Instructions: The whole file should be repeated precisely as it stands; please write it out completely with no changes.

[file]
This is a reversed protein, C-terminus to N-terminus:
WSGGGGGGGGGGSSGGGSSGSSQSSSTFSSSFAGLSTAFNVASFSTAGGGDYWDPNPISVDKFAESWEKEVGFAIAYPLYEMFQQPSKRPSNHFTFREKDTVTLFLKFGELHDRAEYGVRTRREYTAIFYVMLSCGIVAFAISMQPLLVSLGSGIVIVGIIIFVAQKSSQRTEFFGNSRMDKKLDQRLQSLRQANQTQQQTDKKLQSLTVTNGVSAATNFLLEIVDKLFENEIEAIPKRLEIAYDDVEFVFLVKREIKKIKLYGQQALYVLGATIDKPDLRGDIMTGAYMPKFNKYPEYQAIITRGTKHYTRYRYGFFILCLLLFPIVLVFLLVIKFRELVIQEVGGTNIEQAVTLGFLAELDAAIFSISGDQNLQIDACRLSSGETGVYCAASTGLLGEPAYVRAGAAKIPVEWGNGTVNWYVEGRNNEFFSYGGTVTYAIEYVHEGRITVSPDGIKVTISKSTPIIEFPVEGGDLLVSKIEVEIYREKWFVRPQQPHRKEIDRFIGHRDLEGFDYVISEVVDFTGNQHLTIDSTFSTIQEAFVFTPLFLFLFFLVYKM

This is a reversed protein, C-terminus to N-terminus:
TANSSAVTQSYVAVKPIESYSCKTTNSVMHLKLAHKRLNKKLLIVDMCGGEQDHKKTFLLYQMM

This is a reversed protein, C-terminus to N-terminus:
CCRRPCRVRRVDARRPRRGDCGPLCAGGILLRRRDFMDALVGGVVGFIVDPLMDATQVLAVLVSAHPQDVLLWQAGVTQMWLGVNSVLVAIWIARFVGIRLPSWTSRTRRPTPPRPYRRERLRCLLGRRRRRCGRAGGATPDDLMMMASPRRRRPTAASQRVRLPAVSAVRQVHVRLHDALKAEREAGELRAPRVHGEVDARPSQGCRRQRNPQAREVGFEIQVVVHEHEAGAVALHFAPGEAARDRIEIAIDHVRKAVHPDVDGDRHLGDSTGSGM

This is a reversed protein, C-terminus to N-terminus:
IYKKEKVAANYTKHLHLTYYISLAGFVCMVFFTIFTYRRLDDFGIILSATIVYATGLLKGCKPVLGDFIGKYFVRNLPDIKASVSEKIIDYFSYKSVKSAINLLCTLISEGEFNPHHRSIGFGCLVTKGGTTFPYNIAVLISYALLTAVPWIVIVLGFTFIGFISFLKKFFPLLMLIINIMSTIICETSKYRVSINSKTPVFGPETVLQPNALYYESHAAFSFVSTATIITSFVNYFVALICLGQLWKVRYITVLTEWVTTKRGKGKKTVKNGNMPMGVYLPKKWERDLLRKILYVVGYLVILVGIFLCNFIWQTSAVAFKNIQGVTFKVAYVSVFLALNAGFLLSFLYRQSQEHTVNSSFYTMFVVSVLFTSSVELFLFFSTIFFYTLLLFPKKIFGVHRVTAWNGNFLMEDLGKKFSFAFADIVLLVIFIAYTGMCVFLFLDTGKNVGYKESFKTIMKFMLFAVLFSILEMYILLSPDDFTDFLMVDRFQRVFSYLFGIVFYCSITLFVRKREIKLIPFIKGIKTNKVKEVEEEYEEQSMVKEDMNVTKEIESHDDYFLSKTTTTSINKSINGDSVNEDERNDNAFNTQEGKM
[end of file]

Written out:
This is a reversed protein, C-terminus to N-terminus:
WSGGGGGGGGGGSSGGGSSGSSQSSSTFSSSFAGLSTAFNVASFSTAGGGDYWDPNPISVDKFAESWEKEVGFAIAYPLYEMFQQPSKRPSNHFTFREKDTVTLFLKFGELHDRAEYGVRTRREYTAIFYVMLSCGIVAFAISMQPLLVSLGSGIVIVGIIIFVAQKSSQRTEFFGNSRMDKKLDQRLQSLRQANQTQQQTDKKLQSLTVTNGVSAATNFLLEIVDKLFENEIEAIPKRLEIAYDDVEFVFLVKREIKKIKLYGQQALYVLGATIDKPDLRGDIMTGAYMPKFNKYPEYQAIITRGTKHYTRYRYGFFILCLLLFPIVLVFLLVIKFRELVIQEVGGTNIEQAVTLGFLAELDAAIFSISGDQNLQIDACRLSSGETGVYCAASTGLLGEPAYVRAGAAKIPVEWGNGTVNWYVEGRNNEFFSYGGTVTYAIEYVHEGRITVSPDGIKVTISKSTPIIEFPVEGGDLLVSKIEVEIYREKWFVRPQQPHRKEIDRFIGHRDLEGFDYVISEVVDFTGNQHLTIDSTFSTIQEAFVFTPLFLFLFFLVYKM

This is a reversed protein, C-terminus to N-terminus:
TANSSAVTQSYVAVKPIESYSCKTTNSVMHLKLAHKRLNKKLLIVDMCGGEQDHKKTFLLYQMM

This is a reversed protein, C-terminus to N-terminus:
CCRRPCRVRRVDARRPRRGDCGPLCAGGILLRRRDFMDALVGGVVGFIVDPLMDATQVLAVLVSAHPQDVLLWQAGVTQMWLGVNSVLVAIWIARFVGIRLPSWTSRTRRPTPPRPYRRERLRCLLGRRRRRCGRAGGATPDDLMMMASPRRRRPTAASQRVRLPAVSAVRQVHVRLHDALKAEREAGELRAPRVHGEVDARPSQGCRRQRNPQAREVGFEIQVVVHEHEAGAVALHFAPGEAARDRIEIAIDHVRKAVHPDVDGDRHLGDSTGSGM

This is a reversed protein, C-terminus to N-terminus:
IYKKEKVAANYTKHLHLTYYISLAGFVCMVFFTIFTYRRLDDFGIILSATIVYATGLLKGCKPVLGDFIGKYFVRNLPDIKASVSEKIIDYFSYKSVKSAINLLCTLISEGEFNPHHRSIGFGCLVTKGGTTFPYNIAVLISYALLTAVPWIVIVLGFTFIGFISFLKKFFPLLMLIINIMSTIICETSKYRVSINSKTPVFGPETVLQPNALYYESHAAFSFVSTATIITSFVNYFVALICLGQLWKVRYITVLTEWVTTKRGKGKKTVKNGNMPMGVYLPKKWERDLLRKILYVVGYLVILVGIFLCNFIWQTSAVAFKNIQGVTFKVAYVSVFLALNAGFLLSFLYRQSQEHTVNSSFYTMFVVSVLFTSSVELFLFFSTIFFYTLLLFPKKIFGVHRVTAWNGNFLMEDLGKKFSFAFADIVLLVIFIAYTGMCVFLFLDTGKNVGYKESFKTIMKFMLFAVLFSILEMYILLSPDDFTDFLMVDRFQRVFSYLFGIVFYCSITLFVRKREIKLIPFIKGIKTNKVKEVEEEYEEQSMVKEDMNVTKEIESHDDYFLSKTTTTSINKSINGDSVNEDERNDNAFNTQEGKM